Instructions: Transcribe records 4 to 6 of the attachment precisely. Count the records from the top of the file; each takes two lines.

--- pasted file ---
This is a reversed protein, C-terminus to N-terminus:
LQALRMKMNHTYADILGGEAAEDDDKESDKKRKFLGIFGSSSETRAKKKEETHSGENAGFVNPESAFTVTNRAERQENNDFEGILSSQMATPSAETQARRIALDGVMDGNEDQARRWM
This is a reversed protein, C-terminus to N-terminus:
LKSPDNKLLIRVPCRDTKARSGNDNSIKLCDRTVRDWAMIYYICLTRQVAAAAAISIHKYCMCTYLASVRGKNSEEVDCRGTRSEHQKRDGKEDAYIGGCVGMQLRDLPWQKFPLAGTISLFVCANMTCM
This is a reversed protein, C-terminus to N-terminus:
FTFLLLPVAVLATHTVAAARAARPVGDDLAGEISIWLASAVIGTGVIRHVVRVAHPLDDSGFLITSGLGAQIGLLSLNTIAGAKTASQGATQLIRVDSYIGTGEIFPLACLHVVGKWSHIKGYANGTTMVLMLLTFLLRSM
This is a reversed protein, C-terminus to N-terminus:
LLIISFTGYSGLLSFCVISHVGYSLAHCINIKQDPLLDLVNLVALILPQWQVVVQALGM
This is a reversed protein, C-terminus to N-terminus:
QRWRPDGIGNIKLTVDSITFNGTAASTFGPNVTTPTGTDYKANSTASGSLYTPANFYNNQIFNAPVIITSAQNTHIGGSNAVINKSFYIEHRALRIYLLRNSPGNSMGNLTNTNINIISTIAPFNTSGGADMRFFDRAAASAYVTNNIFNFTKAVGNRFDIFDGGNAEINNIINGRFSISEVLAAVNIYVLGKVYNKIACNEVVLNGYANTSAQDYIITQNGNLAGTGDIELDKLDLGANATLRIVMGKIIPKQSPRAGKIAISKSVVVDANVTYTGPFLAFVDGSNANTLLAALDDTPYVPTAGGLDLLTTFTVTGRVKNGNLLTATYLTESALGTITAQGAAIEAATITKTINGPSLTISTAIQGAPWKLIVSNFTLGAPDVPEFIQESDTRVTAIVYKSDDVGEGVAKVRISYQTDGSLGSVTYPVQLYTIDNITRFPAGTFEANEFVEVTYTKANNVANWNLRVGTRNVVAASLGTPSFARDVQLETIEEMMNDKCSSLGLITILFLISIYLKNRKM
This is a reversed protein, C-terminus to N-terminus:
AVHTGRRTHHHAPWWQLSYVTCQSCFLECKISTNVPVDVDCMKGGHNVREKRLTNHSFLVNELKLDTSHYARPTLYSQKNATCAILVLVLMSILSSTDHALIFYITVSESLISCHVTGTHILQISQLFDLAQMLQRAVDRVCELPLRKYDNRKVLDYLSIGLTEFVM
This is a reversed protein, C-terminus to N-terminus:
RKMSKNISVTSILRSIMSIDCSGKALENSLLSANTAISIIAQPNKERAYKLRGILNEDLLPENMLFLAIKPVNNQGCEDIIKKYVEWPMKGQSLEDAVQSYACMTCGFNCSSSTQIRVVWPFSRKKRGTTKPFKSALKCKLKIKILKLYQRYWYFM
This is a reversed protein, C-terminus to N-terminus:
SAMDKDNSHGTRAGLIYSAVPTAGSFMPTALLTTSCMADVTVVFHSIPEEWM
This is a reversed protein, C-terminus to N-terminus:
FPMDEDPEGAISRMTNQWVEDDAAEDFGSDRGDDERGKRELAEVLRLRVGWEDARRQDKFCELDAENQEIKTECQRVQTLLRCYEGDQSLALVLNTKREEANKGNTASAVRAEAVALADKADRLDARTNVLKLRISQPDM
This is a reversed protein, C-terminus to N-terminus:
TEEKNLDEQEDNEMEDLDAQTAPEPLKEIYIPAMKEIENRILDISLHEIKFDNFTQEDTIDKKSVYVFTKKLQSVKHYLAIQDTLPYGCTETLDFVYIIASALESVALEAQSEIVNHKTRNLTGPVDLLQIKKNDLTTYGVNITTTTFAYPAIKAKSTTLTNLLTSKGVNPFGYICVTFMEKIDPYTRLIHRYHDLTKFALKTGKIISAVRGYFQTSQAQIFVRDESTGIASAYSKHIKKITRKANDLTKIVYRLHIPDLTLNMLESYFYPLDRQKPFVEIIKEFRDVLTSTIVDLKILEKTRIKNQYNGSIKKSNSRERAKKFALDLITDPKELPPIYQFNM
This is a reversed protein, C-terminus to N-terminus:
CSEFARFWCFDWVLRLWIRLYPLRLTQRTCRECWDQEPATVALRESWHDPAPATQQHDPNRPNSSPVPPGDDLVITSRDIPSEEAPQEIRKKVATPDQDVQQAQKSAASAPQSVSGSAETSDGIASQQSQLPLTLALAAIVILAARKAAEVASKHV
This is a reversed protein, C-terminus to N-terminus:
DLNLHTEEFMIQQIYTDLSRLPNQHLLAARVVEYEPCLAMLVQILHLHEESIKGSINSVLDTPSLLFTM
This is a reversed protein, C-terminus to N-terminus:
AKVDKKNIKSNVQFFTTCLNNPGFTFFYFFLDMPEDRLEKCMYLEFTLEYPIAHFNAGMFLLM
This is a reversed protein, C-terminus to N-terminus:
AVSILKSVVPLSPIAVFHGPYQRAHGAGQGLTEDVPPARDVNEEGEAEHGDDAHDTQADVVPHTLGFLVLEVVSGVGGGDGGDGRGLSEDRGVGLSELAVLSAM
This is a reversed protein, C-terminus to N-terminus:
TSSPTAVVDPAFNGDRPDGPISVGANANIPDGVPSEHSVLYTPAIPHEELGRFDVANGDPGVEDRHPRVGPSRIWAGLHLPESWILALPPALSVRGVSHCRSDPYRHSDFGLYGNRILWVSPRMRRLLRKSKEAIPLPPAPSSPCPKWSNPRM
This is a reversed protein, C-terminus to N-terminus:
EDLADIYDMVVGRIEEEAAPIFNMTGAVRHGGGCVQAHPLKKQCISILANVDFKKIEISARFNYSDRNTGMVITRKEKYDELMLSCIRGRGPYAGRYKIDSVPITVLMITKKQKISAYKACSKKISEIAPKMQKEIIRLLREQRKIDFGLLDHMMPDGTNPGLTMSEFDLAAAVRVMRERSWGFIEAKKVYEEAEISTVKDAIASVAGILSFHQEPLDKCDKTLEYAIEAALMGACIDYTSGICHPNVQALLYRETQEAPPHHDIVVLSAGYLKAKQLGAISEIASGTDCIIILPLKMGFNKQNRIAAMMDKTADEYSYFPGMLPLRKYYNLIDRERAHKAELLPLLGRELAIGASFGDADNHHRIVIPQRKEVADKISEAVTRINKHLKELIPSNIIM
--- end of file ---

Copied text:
This is a reversed protein, C-terminus to N-terminus:
LLIISFTGYSGLLSFCVISHVGYSLAHCINIKQDPLLDLVNLVALILPQWQVVVQALGM
This is a reversed protein, C-terminus to N-terminus:
QRWRPDGIGNIKLTVDSITFNGTAASTFGPNVTTPTGTDYKANSTASGSLYTPANFYNNQIFNAPVIITSAQNTHIGGSNAVINKSFYIEHRALRIYLLRNSPGNSMGNLTNTNINIISTIAPFNTSGGADMRFFDRAAASAYVTNNIFNFTKAVGNRFDIFDGGNAEINNIINGRFSISEVLAAVNIYVLGKVYNKIACNEVVLNGYANTSAQDYIITQNGNLAGTGDIELDKLDLGANATLRIVMGKIIPKQSPRAGKIAISKSVVVDANVTYTGPFLAFVDGSNANTLLAALDDTPYVPTAGGLDLLTTFTVTGRVKNGNLLTATYLTESALGTITAQGAAIEAATITKTINGPSLTISTAIQGAPWKLIVSNFTLGAPDVPEFIQESDTRVTAIVYKSDDVGEGVAKVRISYQTDGSLGSVTYPVQLYTIDNITRFPAGTFEANEFVEVTYTKANNVANWNLRVGTRNVVAASLGTPSFARDVQLETIEEMMNDKCSSLGLITILFLISIYLKNRKM
This is a reversed protein, C-terminus to N-terminus:
AVHTGRRTHHHAPWWQLSYVTCQSCFLECKISTNVPVDVDCMKGGHNVREKRLTNHSFLVNELKLDTSHYARPTLYSQKNATCAILVLVLMSILSSTDHALIFYITVSESLISCHVTGTHILQISQLFDLAQMLQRAVDRVCELPLRKYDNRKVLDYLSIGLTEFVM